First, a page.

China Table of Contents
TRADE AND TRANSPORTATION are the lifeblood of an economy. In the twenty-five years that followed the founding of the People's Republic of China in 1949, China's trade institutions and transportation and communications networks were built into a partially modern but somewhat inefficient system. The drive to modernize the economy that began in 1978 required a sharp acceleration in commodity flows and greatly improved efficiency in economic transactions. In the ensuing years economic reforms were adopted by the government to develop a "socialist planned commodity economy" that combined central planning with market mechanisms. These changes resulted in the decentralization and expansion of domestic and foreign trade institutions, a greatly enlarged role for free markets in the distribution of goods, and a prominent role for foreign trade and investment in economic development. Despite increased investment and development in the 1980s, the transportation and communications sectors were strained by the rapid expansion of production and the exchange of goods.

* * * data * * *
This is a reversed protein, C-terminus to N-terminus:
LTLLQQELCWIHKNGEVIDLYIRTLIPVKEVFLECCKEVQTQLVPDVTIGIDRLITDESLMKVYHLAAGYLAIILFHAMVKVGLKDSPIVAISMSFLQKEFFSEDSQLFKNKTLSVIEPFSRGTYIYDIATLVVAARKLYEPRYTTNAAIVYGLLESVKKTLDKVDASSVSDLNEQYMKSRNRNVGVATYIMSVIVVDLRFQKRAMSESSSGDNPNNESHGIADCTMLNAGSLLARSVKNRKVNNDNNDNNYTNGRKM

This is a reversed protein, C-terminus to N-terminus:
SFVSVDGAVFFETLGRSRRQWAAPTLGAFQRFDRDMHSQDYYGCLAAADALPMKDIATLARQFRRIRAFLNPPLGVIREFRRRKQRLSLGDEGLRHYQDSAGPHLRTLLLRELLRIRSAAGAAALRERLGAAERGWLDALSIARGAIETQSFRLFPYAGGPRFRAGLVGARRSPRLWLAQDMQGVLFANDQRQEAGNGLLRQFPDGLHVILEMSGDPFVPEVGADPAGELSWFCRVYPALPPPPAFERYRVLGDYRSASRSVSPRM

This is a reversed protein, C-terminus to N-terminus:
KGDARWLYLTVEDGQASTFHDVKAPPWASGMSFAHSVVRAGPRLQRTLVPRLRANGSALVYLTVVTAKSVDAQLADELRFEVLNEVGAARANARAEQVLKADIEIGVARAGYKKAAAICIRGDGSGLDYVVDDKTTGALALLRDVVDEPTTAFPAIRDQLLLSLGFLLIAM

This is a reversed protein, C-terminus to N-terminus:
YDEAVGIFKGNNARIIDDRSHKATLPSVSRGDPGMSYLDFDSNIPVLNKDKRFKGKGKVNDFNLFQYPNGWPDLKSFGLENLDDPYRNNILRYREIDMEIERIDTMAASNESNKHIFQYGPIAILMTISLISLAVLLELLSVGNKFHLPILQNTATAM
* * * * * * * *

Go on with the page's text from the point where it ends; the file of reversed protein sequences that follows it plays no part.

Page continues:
Transportation, postal services, communications, and trade, including services, employed about 6.3 percent of the national labor force in the mid-1980s--about 22 percent of the nonagricultural labor force. Chinese statistics estimate that these sectors produced about 7.4 percent of the gross national product in 1983.
Data as of July 1987